Council set to vote on $140-million budget

The Costa Mesa City Council on Tuesday is scheduled to adopt a $140-million budget that includes about $19 million worth of capital-improvement projects.

Funding for the 2014-15 fiscal year, which begins in July, marks an increase of 6.3%, or $8.3 million, over last year's budget of $131.5 million. City officials have attributed increased revenue to boosts in sales and property taxes, as well as various licenses and fees.

City Hall's contributions to employee retirements would be around $21.5 million, about $2.7 million, or 14.6%, more than last year.

The proposed budget also accounts for the phased-in outsourcing of the city jail to G4S Security Solutions. A year ago, the council approved the move, which city officials said at the time would save more than $3 million over five years.


Capital improvements

After receiving input from the Parks and Recreation Commission and Finance Advisory Committee last month, the council will consider 40 suggested capital improvement projects, which amount to $19.4 million — 7.57% more than last year's $18.05-million worth of projects.

The projects include street repair, building maintenance and traffic improvements.

Proposals include median work for the portion of Placentia Avenue passing through Fairview Park and downtown portions of Harbor Boulevard.

City staff are not recommending that the council fund eight projects sought by the parks commissioners because they would require an additional $1.84 million.

Among them are various athletic field lighting proposals, the city's acquisition of Balearic Park from the school district and a $1.175-million upgrade for the Jack R. Hammett Sports Complex, which would have placed artificial turf at one of the facility's fields so the field could be used year-round.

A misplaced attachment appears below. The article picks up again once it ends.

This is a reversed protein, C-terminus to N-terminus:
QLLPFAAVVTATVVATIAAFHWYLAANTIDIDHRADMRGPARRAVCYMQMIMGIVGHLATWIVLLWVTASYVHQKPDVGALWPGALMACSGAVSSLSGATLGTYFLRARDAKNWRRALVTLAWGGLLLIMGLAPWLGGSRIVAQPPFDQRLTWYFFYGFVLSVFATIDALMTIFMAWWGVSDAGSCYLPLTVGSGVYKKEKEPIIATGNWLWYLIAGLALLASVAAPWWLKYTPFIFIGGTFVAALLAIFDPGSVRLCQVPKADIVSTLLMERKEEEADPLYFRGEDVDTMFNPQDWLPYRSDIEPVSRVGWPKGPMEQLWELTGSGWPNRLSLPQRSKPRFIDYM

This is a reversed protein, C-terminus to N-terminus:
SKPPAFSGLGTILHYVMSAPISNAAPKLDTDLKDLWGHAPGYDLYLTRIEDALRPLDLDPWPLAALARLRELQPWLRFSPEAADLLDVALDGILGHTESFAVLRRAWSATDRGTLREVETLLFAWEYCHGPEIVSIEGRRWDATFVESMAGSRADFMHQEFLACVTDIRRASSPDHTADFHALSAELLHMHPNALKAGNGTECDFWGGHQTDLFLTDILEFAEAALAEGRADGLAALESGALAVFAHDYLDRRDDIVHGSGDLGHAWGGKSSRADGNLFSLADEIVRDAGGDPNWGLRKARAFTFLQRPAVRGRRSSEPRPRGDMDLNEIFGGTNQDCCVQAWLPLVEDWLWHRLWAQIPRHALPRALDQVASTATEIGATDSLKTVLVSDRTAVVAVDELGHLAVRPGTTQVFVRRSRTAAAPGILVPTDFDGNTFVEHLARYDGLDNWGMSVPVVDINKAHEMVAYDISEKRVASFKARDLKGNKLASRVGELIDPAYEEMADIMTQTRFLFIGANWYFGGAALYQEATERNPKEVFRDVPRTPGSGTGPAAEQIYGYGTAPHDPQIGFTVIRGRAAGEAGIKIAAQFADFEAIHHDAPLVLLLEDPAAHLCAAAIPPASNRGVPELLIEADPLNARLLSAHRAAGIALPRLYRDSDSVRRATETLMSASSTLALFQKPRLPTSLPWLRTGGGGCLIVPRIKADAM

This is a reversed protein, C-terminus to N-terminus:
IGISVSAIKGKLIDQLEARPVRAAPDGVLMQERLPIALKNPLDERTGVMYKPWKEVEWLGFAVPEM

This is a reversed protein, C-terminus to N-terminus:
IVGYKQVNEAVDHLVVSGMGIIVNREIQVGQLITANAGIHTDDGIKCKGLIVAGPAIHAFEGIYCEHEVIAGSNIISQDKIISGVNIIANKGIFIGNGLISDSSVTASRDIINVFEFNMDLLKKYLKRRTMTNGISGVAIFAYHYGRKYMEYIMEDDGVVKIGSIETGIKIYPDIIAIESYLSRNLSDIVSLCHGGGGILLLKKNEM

Fairview Indian Site fencing

City CEO Tom Hatch is recommending $110,000 toward permanent fencing in Fairview Park for the Fairview Indian Site, also known as CA-ORA-58, an archaeological remnant listed on the National Register of Historic Places.

The area attracted renewed interest last year after state officials and some experts expressed concern that a proposed turnaround space in the park's southwest quadrant, at the end of Pacific Avenue, could harm the Fairview Indian Site.

A consultant, Scientific Resource Surveys, was hired to examine the situation. The firm's work is ongoing.

If approved, the fencing would be similar to the metal wiring surrounding the park's largest vernal pool, also in the southwest quadrant. The Fairview Park master plan calls for the fencing as a protection measure for the archaeological site.

Construction of the fencing would involve consultation with the U.S. Fish and Wildlife Service, the state Office of Historic Preservation and the California Native American Heritage Commission.

Currently, the Fairview Indian Site has fill material on it, placed there years ago. Park users over the years have established walking paths and some small dirt bike ramps on it as well.

The fencing would leave the area as it is.

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